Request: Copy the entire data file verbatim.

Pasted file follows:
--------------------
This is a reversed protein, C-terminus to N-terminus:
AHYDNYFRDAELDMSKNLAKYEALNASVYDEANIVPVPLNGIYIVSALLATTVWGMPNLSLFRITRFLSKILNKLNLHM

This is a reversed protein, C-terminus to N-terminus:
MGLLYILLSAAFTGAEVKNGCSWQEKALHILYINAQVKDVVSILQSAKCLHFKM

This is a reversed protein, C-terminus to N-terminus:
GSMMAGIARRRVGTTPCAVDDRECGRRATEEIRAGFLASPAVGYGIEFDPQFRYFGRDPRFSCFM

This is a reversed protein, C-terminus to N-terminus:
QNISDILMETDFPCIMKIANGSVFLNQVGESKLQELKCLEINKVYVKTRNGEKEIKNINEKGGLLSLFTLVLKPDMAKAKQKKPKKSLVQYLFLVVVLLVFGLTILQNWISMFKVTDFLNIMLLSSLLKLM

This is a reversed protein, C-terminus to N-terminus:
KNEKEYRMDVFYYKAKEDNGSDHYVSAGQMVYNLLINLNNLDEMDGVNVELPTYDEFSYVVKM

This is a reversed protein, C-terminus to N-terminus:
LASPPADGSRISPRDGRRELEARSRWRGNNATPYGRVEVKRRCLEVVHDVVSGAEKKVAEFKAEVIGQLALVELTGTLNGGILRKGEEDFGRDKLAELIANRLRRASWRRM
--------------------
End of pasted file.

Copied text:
This is a reversed protein, C-terminus to N-terminus:
AHYDNYFRDAELDMSKNLAKYEALNASVYDEANIVPVPLNGIYIVSALLATTVWGMPNLSLFRITRFLSKILNKLNLHM

This is a reversed protein, C-terminus to N-terminus:
MGLLYILLSAAFTGAEVKNGCSWQEKALHILYINAQVKDVVSILQSAKCLHFKM

This is a reversed protein, C-terminus to N-terminus:
GSMMAGIARRRVGTTPCAVDDRECGRRATEEIRAGFLASPAVGYGIEFDPQFRYFGRDPRFSCFM

This is a reversed protein, C-terminus to N-terminus:
QNISDILMETDFPCIMKIANGSVFLNQVGESKLQELKCLEINKVYVKTRNGEKEIKNINEKGGLLSLFTLVLKPDMAKAKQKKPKKSLVQYLFLVVVLLVFGLTILQNWISMFKVTDFLNIMLLSSLLKLM

This is a reversed protein, C-terminus to N-terminus:
KNEKEYRMDVFYYKAKEDNGSDHYVSAGQMVYNLLINLNNLDEMDGVNVELPTYDEFSYVVKM

This is a reversed protein, C-terminus to N-terminus:
LASPPADGSRISPRDGRRELEARSRWRGNNATPYGRVEVKRRCLEVVHDVVSGAEKKVAEFKAEVIGQLALVELTGTLNGGILRKGEEDFGRDKLAELIANRLRRASWRRM